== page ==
"Chaos. They gave us no information, and they had some information...so this part of the town makes this operation and this part makes this operation. For example, I know here people who closed their door with bricks. This is for nothing, it was useless. So if these people had more information they could make another work, not these (sic) uselesses."
And how high was the water here?
"Not so high, one meter and thirty centimetres. Some houses were until the first floor, two meters."
How many days was it before you could return?
"Here it was quick, one day. But for example on Parkan street it was three days."
I spoke to Martin Marek on Parkan street, beside the river. Most of the houses here are guest houses or 'pensions'. Are most of the houses closed?
"Just for the time, two or three months, but it isn't a problem for the tourist industry."
Where we are sitting now it's quite high, how high was the water during the worst of the floods?
"It was five metres higher then normal."
And its almost to the ceiling here in this house.
"Yes, it is. But you know what, everybody thought that this flood was 100 but I think it was 1,000."
You mean the worst flood in 1,000 years?
What would you say to people who are thinking about coming to Cesky Krumlov, and aren't sure if they should or not?
"Come here, come here! We need you!"
Cesky Krumlov does indeed need tourists. The day I visited the town there seemed to be a lot of visitors, though the locals all said that numbers were way down for the time of year. Martin Hak explains why.
"If you open any newspaper or look at a TV you saw just high water, rubbish, smell, and I don't know what. So many people they decided, OK, I will come to Cesky Krumlov, or maybe to the Czech Republic, next year or later on. But in the end really nothing happened, our city is clean again and there are some destroyed houses and streets, but we are ready to have business again."
Would you say most places are open again now?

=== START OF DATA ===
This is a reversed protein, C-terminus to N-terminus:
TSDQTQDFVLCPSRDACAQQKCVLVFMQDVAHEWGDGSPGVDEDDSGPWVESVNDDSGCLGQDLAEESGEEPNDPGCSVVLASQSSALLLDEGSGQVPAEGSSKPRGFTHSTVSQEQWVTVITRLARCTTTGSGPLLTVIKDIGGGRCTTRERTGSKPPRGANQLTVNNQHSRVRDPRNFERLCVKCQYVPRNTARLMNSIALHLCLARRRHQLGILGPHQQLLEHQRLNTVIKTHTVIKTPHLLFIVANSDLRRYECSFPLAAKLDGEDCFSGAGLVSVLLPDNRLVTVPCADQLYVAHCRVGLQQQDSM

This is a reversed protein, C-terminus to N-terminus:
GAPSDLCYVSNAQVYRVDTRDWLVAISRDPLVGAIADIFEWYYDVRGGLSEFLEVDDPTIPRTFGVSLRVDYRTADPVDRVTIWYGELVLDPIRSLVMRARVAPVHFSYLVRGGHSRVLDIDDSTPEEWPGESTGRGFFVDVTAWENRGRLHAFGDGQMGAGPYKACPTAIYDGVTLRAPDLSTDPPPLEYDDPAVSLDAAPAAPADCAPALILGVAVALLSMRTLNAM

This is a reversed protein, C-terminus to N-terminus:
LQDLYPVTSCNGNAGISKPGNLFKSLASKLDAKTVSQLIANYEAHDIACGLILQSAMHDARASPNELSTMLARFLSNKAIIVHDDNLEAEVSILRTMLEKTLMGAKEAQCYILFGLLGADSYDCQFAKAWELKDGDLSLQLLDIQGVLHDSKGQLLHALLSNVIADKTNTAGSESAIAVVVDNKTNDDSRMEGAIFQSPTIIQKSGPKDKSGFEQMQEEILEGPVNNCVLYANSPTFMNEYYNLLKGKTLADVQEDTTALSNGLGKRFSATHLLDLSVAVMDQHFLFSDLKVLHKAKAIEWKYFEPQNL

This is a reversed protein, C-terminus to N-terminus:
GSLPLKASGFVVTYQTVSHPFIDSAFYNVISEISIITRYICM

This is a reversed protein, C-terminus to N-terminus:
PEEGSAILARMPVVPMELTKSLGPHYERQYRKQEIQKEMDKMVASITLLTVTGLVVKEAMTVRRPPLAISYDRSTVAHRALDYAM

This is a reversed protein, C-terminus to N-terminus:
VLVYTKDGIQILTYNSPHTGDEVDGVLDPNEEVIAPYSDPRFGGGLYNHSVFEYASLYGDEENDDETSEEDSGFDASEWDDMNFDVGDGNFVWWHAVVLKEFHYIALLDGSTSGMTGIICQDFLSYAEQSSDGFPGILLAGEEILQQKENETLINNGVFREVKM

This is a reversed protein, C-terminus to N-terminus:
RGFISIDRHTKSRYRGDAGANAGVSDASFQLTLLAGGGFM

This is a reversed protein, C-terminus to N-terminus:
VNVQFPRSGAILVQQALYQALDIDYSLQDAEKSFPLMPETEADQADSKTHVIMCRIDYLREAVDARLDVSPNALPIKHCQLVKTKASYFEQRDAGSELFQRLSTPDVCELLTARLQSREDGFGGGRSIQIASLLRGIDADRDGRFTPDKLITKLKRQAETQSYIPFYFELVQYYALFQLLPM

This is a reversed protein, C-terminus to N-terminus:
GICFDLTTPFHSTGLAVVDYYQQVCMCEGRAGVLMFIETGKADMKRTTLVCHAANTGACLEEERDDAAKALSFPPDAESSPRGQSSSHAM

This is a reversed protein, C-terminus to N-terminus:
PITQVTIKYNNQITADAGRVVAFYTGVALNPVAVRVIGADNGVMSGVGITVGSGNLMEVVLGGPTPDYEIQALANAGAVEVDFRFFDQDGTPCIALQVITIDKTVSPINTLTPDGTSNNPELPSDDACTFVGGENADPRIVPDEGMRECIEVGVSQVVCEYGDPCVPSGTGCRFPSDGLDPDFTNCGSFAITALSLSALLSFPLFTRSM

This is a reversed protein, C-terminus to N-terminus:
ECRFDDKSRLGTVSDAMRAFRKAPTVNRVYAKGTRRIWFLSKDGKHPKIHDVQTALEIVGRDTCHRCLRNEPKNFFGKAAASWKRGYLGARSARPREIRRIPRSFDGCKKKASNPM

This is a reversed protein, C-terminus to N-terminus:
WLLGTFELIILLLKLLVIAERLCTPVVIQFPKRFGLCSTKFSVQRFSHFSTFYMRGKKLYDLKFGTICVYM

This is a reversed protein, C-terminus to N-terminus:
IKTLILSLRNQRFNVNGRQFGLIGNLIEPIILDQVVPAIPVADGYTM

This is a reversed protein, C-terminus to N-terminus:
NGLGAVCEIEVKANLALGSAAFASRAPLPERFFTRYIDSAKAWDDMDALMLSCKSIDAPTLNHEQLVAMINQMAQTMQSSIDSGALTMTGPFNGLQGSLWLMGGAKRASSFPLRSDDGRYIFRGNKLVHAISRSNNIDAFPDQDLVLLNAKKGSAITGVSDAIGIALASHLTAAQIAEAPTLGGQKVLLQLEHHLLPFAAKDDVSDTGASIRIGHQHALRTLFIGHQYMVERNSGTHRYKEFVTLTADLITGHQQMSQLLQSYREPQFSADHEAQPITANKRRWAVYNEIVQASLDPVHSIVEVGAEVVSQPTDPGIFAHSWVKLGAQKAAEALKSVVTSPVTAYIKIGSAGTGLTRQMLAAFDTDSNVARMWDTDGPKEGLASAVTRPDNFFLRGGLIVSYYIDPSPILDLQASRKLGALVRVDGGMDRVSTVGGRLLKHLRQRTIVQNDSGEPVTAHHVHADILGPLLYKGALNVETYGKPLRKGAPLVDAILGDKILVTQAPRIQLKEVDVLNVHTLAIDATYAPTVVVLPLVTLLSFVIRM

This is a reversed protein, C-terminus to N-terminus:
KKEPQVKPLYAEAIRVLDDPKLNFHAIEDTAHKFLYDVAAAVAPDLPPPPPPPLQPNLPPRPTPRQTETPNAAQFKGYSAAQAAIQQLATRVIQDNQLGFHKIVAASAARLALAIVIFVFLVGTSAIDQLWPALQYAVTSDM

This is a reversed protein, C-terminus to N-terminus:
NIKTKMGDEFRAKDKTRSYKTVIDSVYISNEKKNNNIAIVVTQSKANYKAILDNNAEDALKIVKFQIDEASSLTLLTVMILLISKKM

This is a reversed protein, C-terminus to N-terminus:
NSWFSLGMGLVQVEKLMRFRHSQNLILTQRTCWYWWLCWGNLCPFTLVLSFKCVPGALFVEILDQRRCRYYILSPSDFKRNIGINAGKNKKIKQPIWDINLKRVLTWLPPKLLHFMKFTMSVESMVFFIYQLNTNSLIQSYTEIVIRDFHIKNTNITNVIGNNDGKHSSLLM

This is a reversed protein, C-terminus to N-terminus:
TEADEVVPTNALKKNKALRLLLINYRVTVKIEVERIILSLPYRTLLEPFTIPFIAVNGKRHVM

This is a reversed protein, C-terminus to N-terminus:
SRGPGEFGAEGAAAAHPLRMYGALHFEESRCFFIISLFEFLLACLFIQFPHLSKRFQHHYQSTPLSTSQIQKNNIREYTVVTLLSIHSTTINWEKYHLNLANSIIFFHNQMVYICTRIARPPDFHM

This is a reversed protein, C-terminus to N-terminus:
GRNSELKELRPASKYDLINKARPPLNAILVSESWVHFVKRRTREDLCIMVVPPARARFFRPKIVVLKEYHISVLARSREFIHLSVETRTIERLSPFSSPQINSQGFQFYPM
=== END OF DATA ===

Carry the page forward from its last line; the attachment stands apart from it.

"I think now the castle, museum, restaurants and shops are open, you can see, I think 75 percent, something like that."
Some tourists have been disappointed that Cesky Krumlov's Egon Scheile museum is not currently showing the artist's work. There's a good reason for that though, says a member of staff at the gallery.
"We can not exhibit pictures of Egon Scheile because the air is still a little bit wet."
I see you have an exhibition of photos of the floods.
"Yes, this exhibition is free of charge and you can contribute some money to help."
How long do you think it will be before life is back to normal in Cesky Krumlov?
"I think life is normal already now, you can see tourists are back."
Are they satisfied, the tourists that come here now?
"Yes, I think if you don't know that there was a flood you would not notice now."
Tourists from the United States: "I haven't really noticed so much changes. There do seem to be people cleaning up their houses and repairing the damage that was done, I see a lot of rubble and wood and people trying to fix up their basements."
Do you find that you can see most of the things you want to see?
Is there anything thats closed to you, that you would like to do and you cant do because of the post flood situation?
"I think a couple of the bars we wanted to go to actually got swept away pretty much completely by the floods, and I think there were a couple of other places down by the river, but in general everything seems great. I honestly wasn't quite sure what to expect, but I know how to swim so I wasn't really too concerned."